NEW YORK (Reuters Health)—Subcutaneous golimumab every four weeks provides effective long-term maintenance for patients with active ulcerative colitis (UC), according to results from the PURSUIT-SC extension study.
The main PURSUIT-M study showed that golimumab treatment maintained clinical responses through Week 54. For most patients, maintenance therapy for UC is required long term.
Dr. Peter R. Gibson from Monash University and Alfred Health, Melbourne, Victoria, Australia, and colleagues examined the efficacy and safety through two years of maintenance golimumab among 177 responders in the PURSUIT-M study.
Of these patients, 86% maintained inactive or mild disease activity through Week 104, with similar results in the 50 mg and 100 mg groups. Just over half of the patients (56.4%) maintained inactive disease over that period, according to the April 28 Clinical and Translational Gastroenterology online report.
At the beginning of the extension study, 174 patients were not receiving corticosteroids, and 88.5% of these remained corticosteroid-free at Week 104.
Patient-reported outcomes, as measured by Inflammatory Bowel Disease Questionnaire (IBDQ) scores, remained similar from Week 54 through Week 104.
Adverse event and serious adverse event rates per 100 patient-years of exposure were similar through Weeks 54 and 104. Specifically, infection rates did not increase with continued exposure to golimumab, and rates of infections of special interest (sepsis, pneumonia, tuberculosis, opportunistic infections and cellulitis) remained low.
This study, the researchers conclude, shows that patients with moderate to severe active UC who respond to golimumab induction therapy and maintain this response through 52 weeks are “highly likely to maintain well-controlled disease activity over the ensuing year while continuing golimumab every four weeks. No new safety issues were identified, and the risks of adverse events noted for golimumab over 52 weeks continue at a similar rate during the second year of drug exposure.”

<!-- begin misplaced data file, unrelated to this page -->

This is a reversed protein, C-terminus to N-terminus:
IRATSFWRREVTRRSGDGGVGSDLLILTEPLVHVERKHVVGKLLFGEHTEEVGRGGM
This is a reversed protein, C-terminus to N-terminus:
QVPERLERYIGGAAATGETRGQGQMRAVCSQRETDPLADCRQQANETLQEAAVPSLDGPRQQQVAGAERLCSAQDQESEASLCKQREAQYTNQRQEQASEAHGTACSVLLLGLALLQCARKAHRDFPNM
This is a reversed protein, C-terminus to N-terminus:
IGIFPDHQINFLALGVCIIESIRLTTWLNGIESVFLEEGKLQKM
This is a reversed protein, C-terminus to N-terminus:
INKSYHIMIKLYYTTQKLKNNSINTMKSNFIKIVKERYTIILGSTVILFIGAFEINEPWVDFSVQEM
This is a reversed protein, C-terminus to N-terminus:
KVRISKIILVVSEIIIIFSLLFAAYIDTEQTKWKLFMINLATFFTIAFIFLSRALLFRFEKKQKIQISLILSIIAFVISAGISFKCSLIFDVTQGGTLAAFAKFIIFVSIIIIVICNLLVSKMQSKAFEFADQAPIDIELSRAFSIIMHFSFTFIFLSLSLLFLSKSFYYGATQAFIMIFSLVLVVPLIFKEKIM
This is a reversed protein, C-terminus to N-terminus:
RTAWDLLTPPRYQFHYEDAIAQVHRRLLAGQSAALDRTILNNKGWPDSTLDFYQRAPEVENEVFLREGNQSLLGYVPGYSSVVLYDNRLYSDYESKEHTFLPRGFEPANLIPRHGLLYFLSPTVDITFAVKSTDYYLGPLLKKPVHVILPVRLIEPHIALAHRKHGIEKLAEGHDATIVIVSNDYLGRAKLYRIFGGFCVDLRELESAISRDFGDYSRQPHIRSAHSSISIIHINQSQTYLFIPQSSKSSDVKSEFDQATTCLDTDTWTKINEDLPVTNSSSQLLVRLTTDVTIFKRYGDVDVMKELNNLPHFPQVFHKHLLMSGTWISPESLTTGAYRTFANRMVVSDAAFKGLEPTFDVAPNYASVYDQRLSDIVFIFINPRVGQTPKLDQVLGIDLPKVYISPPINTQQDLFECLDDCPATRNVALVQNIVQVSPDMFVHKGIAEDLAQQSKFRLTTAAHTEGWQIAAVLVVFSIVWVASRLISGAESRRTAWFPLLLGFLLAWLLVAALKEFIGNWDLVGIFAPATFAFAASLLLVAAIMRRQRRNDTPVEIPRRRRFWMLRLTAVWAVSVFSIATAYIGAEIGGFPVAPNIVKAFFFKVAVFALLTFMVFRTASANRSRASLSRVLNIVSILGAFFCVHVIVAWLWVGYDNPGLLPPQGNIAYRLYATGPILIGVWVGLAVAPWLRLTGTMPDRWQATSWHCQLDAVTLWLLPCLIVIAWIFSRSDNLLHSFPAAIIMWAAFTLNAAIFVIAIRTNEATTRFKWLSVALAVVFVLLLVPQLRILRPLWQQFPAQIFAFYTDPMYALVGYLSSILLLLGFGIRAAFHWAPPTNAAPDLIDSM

Dr. Alessandro Armuzzi from Catholic University, Rome, Italy, recently completed a risk-benefit analysis of golimumab in the treatment of refractory UC. He tells Reuters Health by email, “Patients were continuously under control every month up to one year. Translating into clinical practice, this is what we would like to obtain in every patient.
“Keeping UC under continuous control may translate into sustained remission free from steroids, mucosal healing, and improvement of quality of life,” he concludes.
Dr. Gibson did not respond to a request for comments.
Janssen Research and Development funded the study and analyses, employed four of the 12 authors, and had various relationships with six of the other authors.